‘I’ ON CULTURE
The new movie Black Adam is a typical DC movie. Reasonably decent, pretty good action, confusing situations with poorly developed characters, and, well, you know the rest: reasonably good but not generally great box office.
The film is set in the mythical country of Kahndaq, ruled by vicious mercenaries. But archaeologist Adrianna (Sarah Shahi) wants to find a magic crown at the tomb of Teth Adam (Dwayne Johnson), a mythical hero imprisoned for 5,000 years. But he is not, as we find out, that much of a hero. He does rescue the good guys but kills the bad ones casually. Suddenly, we meet a group of people who want to stop him. But they are directed by Amanda Waller (Viola Davis), the charming lady who had Batman kill Superman and set up the Suicide Squad. Are they good or bad guys?
They are led by Hawkman (Aldis Hodge), who can fly like a hawk and is very strong, plus Doctor Fate (Pierce Brosnan), who can see the future of anyone he touches, as well as young Atom Smasher (Noah Centineo) and Cyclone (Quintessa Swindell). He can get very large and break things; she can bring up strong winds to break things. They don’t do very much, but they do provide young actors to help bring in at least a few extra people.
The team comes in to stop “evil” Adam, but Adrianna asks why they want to stop him but have done nothing at all to stop the evil mercenaries who run the country. A very good question that is never really answered. So there is a lot of fighting back and forth with the Justice Society arguing that it is wrong to kill bad guys, even though their director is a killer who had no real issue with wiping out Superman and shot several of her own people as a way of helping her escape a villain.
It turns out that things get more complicated, and the plot takes many dubious turns. At times, it seems like the writers had no idea where the story was heading. The Justice Society looked like it was only interested in going after Adam and cared nothing at all about the injustice in Kahndaq. Had they taken out Adam, would they have left the bad guys in charge? I have no idea. Was this a “let’s kick the bad guys out of their dictatorship?” film or was this a “hypocritical good guys working against a not so good guy who hasn’t yet really hurt anyone who didn’t deserve it” kind of film? The real problem is that no one making the film had any idea of which kind of movie it was. So things meandered, and the ending was a bit anti-climactic, with a mid-credits scene that was downright confusing.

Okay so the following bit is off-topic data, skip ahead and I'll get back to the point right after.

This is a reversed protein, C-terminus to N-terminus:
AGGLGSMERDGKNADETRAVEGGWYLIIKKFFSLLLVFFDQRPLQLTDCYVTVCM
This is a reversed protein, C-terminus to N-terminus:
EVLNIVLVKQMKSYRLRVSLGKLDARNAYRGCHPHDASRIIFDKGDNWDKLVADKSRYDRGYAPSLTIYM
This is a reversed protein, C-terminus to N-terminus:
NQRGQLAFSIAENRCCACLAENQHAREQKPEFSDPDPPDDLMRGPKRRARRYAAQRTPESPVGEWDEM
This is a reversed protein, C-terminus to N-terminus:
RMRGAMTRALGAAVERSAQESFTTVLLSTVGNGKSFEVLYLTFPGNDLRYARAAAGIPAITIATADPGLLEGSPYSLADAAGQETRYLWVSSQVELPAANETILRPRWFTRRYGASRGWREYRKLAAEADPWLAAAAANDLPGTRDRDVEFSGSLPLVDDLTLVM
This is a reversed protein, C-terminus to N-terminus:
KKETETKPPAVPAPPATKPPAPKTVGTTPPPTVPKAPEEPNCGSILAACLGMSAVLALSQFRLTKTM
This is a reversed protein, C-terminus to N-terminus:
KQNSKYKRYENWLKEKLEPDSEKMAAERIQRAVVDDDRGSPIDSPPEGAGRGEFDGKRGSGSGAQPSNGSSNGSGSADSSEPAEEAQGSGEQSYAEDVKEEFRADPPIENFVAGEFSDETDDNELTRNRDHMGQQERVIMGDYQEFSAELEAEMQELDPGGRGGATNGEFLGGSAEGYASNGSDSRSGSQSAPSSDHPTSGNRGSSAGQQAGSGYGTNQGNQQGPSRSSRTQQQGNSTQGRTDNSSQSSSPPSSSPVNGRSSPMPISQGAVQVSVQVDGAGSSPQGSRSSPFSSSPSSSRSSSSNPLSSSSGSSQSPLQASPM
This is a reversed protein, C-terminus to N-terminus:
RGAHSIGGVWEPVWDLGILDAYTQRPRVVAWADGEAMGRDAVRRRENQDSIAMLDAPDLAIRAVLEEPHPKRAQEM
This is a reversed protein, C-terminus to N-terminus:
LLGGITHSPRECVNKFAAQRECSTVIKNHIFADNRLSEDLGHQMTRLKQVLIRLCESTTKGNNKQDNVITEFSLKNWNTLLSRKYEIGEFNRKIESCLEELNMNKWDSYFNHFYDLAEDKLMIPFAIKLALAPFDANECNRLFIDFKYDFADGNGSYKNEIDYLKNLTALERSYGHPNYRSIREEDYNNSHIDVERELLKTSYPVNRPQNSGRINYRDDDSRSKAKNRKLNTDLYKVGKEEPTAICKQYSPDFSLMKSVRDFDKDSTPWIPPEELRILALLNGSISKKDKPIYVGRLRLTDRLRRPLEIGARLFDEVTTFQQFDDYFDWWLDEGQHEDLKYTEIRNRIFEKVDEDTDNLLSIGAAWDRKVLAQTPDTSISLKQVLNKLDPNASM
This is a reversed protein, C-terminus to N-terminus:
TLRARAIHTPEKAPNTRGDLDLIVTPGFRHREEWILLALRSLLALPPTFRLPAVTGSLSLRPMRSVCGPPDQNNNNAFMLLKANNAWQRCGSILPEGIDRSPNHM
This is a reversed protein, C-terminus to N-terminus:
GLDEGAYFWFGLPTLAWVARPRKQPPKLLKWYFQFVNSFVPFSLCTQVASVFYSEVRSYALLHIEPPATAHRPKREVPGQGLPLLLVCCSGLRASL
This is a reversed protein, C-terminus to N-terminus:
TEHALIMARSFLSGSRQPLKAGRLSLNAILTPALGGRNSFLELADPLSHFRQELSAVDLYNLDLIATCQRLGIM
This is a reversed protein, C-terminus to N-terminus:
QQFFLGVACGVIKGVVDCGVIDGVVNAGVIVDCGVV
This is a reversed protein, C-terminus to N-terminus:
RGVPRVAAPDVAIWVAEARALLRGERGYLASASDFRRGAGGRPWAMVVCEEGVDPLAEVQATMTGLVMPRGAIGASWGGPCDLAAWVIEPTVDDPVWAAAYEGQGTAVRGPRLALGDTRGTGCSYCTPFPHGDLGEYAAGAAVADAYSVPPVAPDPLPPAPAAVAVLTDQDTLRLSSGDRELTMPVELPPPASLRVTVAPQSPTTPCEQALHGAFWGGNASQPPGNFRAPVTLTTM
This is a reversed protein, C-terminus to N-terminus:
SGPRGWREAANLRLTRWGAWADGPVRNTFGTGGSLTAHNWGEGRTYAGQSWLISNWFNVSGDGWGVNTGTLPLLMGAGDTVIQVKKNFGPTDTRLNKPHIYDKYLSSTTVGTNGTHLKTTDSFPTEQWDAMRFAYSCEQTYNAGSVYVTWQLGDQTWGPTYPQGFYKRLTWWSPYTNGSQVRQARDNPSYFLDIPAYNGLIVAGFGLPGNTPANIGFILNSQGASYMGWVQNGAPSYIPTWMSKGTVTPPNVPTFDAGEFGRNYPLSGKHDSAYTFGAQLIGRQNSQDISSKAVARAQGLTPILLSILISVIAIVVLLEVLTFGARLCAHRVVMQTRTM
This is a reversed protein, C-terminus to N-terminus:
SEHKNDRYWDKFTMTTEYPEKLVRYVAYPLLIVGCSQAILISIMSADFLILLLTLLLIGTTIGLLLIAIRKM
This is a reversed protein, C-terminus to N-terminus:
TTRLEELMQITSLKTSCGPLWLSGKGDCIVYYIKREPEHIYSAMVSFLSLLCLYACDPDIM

The acting did not require much of anyone. I have seen Johnson be charming in movies, a good leading man. Here he is mostly dour. Shahi is strident a lot of the time but, on the whole, provides emotion. Bodhi Sabongui as Adrianna’s son provides charm, and Mohammed Amer as her brother has most of the comic action. Hodge is actually very good as Hawkman, although much of his character is undeveloped. His relationship with Brosnan is one of the more interesting elements, but it is undeveloped.
The DC movies tend to have a problem in that they assume that everyone in the theater knows who the characters are and their back stories. I knew none of that and, as a result, it took half the movie to figure out plot details. I still haven’t quite figured out all of Doctor Fate’s powers.
Marvel movies make sure we are introduced to characters very early in plot development and provide lots of human element bits to make us care. Remember that T’Challa first appeared as a supporting player in Captain America: Civil War before Black Panther. As was Spider-Man before his own film. There was almost nothing in the current film to explain much about any of the superheroes. As a result, while I wanted the “good guys” to win, I was not certain who actually fit that description.
Action scenes did move pretty well and, although plot holes and inconsistencies abounded, the film did keep my interest until the end. So if you like this kind of film, go see it. But don’t expect to love it.